James Webb Telescope


Heralded as a time machine able to reveal the secrets of the cosmos, the $10B James Webb Space Telescope is humanity's strongest tool yet to capture light from the earliest observable moments of the universe (see visual 101).

Launched by NASA in 2021, images from the 14,000-pound Webb have transformed theories of star formation, black holes, and more—while revealing jaw-dropping shots of the cosmos and inspiring a new generation of space fans. 


The telescope's discoveries have come at a rapid clip since it began science operations in the summer of 2022. Its sophisticated array of infrared tools has revealed: 

  • well-established and luminous galaxies as early as 500 million years after the Big Bang, much earlier than previously believed.

  • vivid shots of 50 young stars in early development in the nearby, previously opaque Rho Ophiuchi cloud complex.

  • nearly 50 pairs of Jupiter-sized planets orbiting each other within the Orion Nebula, a totally new category of celestial object called a JuMBO.

  • ancient starlight from a quasar, one of the oldest galaxies hosting a supermassive black hole the size of 1.4 billion suns. 

Peering Into the Past 

It's easy for stargazers to forget that thstarlight we see with our naked eyes is, in fact, incredibly old, showing us the literal past. 

Even though light travels at great speed—186,000 miles per second—the vast distances it spans means it shows up to an observer long after it was first emitted from an object (watch visualization). The light from our sun, for example, takes eight minutes to travel to Earth.

The Webb telescope has been optimized to collect the most distant light detectable, enabling it to see close to 13.5 billion years into the past—roughly 3 billion more than the Hubble telescope, its predecessor.

Telescope Tech

Space-based telescopes have the advantage of bypassing Earth's dense, light-filtering atmosphere. The Webb is in solar orbit roughly 1 million miles from the Earth at a point known as Lagrange 2, a stable position where the relative gravitational pulls of the Earth and the sun cancel each other out.

At 21 feet across, the Webb's famously honeycomb-shaped observing surface is six times larger than the Hubble's, constructed of 18 hexagonal gold-plated beryllium mirrors. 

While the Hubble collected data on the visible and ultraviolet light segments of the electromagnetic spectrum, Webb is equipped with several tools sensitive to mid- to low-infrared wavelengths, enabling it to see through visible light-blocking cosmic dust.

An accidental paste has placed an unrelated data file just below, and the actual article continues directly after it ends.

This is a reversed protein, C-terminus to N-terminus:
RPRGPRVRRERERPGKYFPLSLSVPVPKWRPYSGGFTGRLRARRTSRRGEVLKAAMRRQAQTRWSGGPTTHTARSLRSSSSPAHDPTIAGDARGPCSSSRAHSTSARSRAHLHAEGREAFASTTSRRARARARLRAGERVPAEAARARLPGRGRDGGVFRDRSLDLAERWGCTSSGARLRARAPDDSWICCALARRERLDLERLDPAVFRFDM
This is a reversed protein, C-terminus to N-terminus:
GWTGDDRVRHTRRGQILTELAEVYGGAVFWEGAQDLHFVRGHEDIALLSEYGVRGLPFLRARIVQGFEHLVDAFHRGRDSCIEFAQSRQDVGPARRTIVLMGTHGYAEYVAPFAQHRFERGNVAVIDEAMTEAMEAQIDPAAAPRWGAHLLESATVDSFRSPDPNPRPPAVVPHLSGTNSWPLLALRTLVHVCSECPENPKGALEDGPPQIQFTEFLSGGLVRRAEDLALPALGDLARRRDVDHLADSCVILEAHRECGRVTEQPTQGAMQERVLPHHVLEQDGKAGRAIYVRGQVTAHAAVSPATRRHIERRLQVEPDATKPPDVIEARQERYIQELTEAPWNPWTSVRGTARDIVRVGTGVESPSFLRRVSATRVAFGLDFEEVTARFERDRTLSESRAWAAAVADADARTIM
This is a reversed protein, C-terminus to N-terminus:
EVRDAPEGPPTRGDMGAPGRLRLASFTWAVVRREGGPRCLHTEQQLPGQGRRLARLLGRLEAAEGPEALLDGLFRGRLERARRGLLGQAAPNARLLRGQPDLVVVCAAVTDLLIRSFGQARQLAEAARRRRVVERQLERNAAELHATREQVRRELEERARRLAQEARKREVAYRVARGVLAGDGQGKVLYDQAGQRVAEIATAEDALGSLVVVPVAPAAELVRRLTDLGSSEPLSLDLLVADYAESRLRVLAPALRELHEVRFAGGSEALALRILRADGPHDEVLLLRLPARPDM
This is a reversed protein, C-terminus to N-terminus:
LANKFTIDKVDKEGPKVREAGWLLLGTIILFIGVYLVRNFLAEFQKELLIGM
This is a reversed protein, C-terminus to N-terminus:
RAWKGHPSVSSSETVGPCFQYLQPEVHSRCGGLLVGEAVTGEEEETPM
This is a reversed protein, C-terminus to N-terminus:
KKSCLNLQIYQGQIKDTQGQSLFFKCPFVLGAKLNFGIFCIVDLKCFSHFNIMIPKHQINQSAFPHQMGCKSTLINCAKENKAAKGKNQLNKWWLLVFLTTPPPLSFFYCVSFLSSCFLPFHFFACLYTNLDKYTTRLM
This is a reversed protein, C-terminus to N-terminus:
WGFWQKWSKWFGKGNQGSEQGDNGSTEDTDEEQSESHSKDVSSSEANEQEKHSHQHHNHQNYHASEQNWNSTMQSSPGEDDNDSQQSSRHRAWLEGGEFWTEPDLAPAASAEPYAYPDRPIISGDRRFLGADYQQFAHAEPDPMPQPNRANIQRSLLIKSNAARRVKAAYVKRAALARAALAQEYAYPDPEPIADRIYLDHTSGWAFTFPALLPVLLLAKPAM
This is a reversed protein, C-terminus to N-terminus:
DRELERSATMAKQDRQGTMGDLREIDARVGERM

For the Webb to retain sensitivity to lower infrared wavelengths, it has to remain at extremely low temperatures (close to -400 degrees Fahrenheit). To that end, a tennis court-sized sunshield keeps the Webb's instruments in permanent shadow. 


The Webb surpassed expectations well before its initial five-year mission concluded; it's expected to remain functional for up to 20 years. Learn more about the Webb's mission and the man behind the telescope's name here

Dive Deeper

Relevant articles, podcasts, videos, and more from around the internet - curated and summarized by our team

Open link on jwst.nasa.gov

Like the Hubble Telescope, the Webb travels through space in a stable orbit; unlike Hubble, it isn't orbiting around Earth. In fact, the Webb is orbiting around the sun, but in a way that allows it to always be in line with the Earth. While difficult to conceptualize, this visualization shows both the real-time position of the telescope and traces its orbital trajectory relative to our planet.

Open link on neal.fun

Humankind's imagination has long been captured by space, what lies beyond our solar system, and what its nature is. At the same time, the sheer enormity of the universe escapes our ability to conceive of its scale. This interactive provides an intuitive sense of how small we are, from a single astronaut to the Milky Way and beyond.

Open link on webbtelescope.org

While the James Webb Telescope collects an astounding amount of scientific data, a major part of its allure is its ability to return stunning, high-resolution images, from nearby stars to the oldest structures in the universe. Explore the full gallery of Webb images, with shots that have captured the American public’s imagination and lead to breakthroughs in our understanding of the cosmos.

Open link on aeon.co

Astronomical advances have both captured humanity’s fascination for millennia, from Copernicus to Edwin Hubble, while raising fundamental—and sometimes unsettling—questions about our place in the universe. With its ability to gaze back to the beginning of the universe, the James Webb is likely to reshape our beliefs about our own world and possibly even ourselves.

Open link on youtube.com

While the Italian polymath Galileo Galilei did not patent the first telescope—that was Hans Lipperhey, who patented it as a spyglass—Galileo was the first to rigorously study the skies with one, enabling him to discover Jupiter's four moons. His discoveries challenged established views and revolutionized science. Learn how the telescope upended humanity's view of itself and challenged conventions in 16th-century Italy.

Open link on youtube.com

Discovered by the Webb Telescope in 2022, Maise’s Galaxy (named after the nine-year-old daughter of the scientist who discovered it) was found as part of a survey of a section of the universe known as the Extended Growth Strip, home to thousands of galaxies. This video takes you from Earth to Maise’s galaxy, formed roughly 300 million years after the birth of the universe.

Explore all James Webb Telescope

Search and uncover even more interesting information in our vast database of curated James Webb Telescope resources